Western tech isolation of Russia coupled with Moscow’s pursuit of total information monopoly risks creating a ‘splinternet’.
After the Western tech firms rolled back their services and products in Russia in response to Moscow’s military action against Ukraine and the Kremlin intensified its own digital censorship, many experts are wondering if the conflict will fundamentally alter the internet as we know it.
Apple and Microsoft have banned the sale of their products to Russians. Leading US internet data firm, Cogent Communications, severed ties with its Russian clients. Lumen, another major US internet traffic provider, has done the same. TikTok has barred Russian users from posting.
Meanwhile, Moscow’s censors have throttled Facebook and Twitter. Access to Instagram has been curbed across multiple Russian internet providers. President Vladimir Putin’s government has blocked access to both Western media and independent news sites in the country, and passed a law that criminalises disseminating information that contradicts the Kremlin’s line.
Taken together, it has brought Russia that much closer to being cut off from global connectivity, with potentially far-reaching consequences.
“Now, as these platforms and services disappear from Russia, it divides the world along a technological fault line,” geopolitical futurist Abishur Prakash told TRT World.
Some are afraid that such moves will only aid Putin in completely isolating Russians from the free flow of information, restricting them from tracking the incursion as it unfolds in Ukraine.
“Look, guys the only space the Russians have to talk about Ukraine and what is going on in Russia is Facebook,” Russian investigative journalist Andrei Soldatov wrote in a Facebook post the week after Russia’s offensive in Ukraine began. “You cannot just, like, kill our access.”
With online access being curtailed by both Western tech firms and Russian censors, has a new iron curtain descended over the Russian internet?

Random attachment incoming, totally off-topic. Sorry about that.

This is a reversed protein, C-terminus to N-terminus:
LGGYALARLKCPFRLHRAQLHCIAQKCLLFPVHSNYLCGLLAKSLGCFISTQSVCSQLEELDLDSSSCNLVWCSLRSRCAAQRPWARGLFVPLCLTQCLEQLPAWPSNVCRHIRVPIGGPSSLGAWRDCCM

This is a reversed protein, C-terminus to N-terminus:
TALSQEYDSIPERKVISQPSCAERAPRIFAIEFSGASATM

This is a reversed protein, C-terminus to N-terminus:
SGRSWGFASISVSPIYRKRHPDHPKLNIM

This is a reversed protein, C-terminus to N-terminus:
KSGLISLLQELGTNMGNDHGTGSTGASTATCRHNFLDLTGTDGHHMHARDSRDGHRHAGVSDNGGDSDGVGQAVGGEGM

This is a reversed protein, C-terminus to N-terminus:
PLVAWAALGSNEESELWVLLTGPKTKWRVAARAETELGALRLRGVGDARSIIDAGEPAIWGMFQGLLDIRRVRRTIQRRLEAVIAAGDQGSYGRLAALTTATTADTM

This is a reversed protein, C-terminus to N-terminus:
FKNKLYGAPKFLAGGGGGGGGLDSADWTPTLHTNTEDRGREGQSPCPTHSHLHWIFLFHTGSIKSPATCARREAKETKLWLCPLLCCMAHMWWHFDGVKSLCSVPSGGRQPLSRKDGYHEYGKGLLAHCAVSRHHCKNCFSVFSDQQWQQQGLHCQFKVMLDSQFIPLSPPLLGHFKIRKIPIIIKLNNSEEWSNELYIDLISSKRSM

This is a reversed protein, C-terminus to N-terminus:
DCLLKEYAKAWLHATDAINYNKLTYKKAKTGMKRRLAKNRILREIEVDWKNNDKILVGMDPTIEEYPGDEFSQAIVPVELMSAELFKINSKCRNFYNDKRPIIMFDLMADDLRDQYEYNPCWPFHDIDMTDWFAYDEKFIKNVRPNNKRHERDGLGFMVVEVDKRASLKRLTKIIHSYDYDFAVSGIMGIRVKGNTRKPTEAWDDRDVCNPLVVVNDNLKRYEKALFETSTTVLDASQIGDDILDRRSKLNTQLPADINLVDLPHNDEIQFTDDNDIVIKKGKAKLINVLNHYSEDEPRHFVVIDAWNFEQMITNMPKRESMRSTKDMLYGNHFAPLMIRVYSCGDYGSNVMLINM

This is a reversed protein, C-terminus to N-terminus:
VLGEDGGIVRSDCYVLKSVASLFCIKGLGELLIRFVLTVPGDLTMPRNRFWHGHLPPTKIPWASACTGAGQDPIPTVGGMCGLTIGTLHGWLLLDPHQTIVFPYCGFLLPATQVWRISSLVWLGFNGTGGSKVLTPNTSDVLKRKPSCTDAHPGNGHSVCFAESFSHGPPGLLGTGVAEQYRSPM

Meanwhile, calls to unplug Russia from the global internet coming from Ukrainian officials have also been met with resistance from several groups.
California-based nonprofit Internet Corporation for Assigned Names and Numbers (ICANN), which oversees aspects of internet functionality worldwide, was asked to revoke Russia’s primary domains (.ru) along with the country’s Secure Sockets Layer (SSL) certificates.
However, ICANN’s chief executive Goran Marby refused, saying that the company is committed to neutrality and “does not extend to taking punitive actions, issuing sanctions, or restricting access against segments on the internet – regardless of the provocations.”
Similarly, the digital privacy group Electronic Frontier Foundation (EFF) supported the ICANN’s decision, adding that war is not a time to “mess with the internet” and that meddling with the internet’s infrastructure protocols would have “dangerous and long-lasting consequences.”
Cloudflare, which helps shield websites from denial-of-service attacks and malware, said in a company blog post that “Russia needs more Internet access, not less.”
Meanwhile, Russian users are sourcing ways to circumvent blocked sites through VPNs.
VPN services tracked at Top10VPN.com found Facebook and Twitter downloads have surged eight times higher than average.
Dreams of a sovereign internet
The idea of unplugging Russia from the internet highlights what is referred to as the ‘Splinternet’ – where balkanised versions of the internet exist in different countries.
China’s “Great Firewall” is one that comes to mind, where the Chinese state regulates an ocean of online content through the largest system of monitoring and censorship in the world. Iran too has substantial state control over internal and external net content through the Telecommunication Company of Iran.